Combined molecular imaging technologies may hold the key to preventing heart attacks, according to research presented at SNM 2007 in Washington, D.C.
"For the first time, we have shown that we can detect dangerous, high-risk plaque that causes heart attacks and strokes through the use of multidetector computed tomography (CT) imaging and a novel contrast agent," said James H. Rudd, a cardiologist and scientist with the Imaging Sciences Laboratory at Mount Sinai School of Medicine in New York City.
Researchers also combined CT imaging with positron emission tomography (PET) imaging, "providing a new way to determine the amount of inflammation within atherosclerotic plaque and the chances of plaque causing a future heart attack or stroke," Rudd said.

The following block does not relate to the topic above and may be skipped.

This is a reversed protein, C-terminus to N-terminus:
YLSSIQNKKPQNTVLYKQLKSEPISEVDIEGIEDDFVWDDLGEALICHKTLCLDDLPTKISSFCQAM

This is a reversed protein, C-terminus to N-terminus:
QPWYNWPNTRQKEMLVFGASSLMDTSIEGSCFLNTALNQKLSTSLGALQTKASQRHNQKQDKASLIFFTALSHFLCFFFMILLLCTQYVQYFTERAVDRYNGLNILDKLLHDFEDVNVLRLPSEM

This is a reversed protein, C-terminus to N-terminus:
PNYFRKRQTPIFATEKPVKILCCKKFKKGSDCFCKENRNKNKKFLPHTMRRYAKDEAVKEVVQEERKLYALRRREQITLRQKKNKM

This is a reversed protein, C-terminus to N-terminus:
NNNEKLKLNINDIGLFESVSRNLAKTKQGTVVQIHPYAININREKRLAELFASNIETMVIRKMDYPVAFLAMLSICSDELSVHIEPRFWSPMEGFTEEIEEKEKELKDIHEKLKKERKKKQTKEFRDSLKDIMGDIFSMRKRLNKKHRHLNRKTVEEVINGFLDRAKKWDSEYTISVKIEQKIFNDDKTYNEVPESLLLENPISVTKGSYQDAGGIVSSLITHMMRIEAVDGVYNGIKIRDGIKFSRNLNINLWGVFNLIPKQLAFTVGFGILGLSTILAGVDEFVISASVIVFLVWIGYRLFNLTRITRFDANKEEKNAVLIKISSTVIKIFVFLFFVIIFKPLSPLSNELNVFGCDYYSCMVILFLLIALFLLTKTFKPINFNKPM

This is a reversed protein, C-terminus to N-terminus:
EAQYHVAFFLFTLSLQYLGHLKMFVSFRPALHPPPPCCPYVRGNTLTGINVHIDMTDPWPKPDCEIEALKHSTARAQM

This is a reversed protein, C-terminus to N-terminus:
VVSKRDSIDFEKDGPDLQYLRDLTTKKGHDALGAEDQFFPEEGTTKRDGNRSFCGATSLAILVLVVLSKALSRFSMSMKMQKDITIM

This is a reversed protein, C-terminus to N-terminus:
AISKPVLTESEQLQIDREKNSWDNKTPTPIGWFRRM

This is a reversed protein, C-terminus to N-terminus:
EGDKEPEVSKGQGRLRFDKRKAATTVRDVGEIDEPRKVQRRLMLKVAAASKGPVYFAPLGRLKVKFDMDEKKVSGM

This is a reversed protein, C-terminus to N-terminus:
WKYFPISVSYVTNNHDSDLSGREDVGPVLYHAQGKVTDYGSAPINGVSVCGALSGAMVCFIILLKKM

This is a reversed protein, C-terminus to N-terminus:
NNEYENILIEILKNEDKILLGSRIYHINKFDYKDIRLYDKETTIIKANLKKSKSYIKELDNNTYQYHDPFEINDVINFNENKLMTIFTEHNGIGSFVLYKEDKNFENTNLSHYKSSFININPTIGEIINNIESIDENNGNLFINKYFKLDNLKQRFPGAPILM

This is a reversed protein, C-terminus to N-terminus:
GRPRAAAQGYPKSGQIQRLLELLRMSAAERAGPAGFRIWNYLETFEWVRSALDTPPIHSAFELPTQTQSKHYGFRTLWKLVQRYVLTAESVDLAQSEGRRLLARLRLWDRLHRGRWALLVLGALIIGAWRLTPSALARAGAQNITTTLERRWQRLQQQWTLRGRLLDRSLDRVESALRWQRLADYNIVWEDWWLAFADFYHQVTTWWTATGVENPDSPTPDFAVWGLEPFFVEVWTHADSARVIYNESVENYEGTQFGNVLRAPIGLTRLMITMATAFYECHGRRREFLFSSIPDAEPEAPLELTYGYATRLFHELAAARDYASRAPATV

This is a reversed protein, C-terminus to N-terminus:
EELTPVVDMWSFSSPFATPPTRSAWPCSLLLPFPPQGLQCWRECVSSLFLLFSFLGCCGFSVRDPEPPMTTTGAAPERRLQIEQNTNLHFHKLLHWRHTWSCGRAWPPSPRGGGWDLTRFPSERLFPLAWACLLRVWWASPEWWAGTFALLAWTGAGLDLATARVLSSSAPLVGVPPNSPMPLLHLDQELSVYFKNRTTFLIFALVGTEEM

"Each technique tells us something different about atherosclerosis," he said. Using CT imaging and N1177 (a nanoparticulate contrast agent from NanoScan Imaging LLC), researchers "were able to determine the size of plaque, whether it was causing narrowing of the arteries and whether any inflammatory cells were involved," said Rudd.
"From the PET scan, we got extra information about whether the plaques were dangerous and whether they could lead to problems for patients," he said. The combined imaging techniques focused "not only on the structure of plaque but also on the underlying molecular biology of the disease in the hope of guiding and monitoring future therapies.”
The Mount Sinai study was performed using an animal model. Additional research needs to be done with heart disease and stroke patients "to see if our approach gives more information than the traditionally used technique of invasive x-ray coronary angiography," said Rudd.
Part of the work at Mount Sinai was funded by the British Heart Foundation.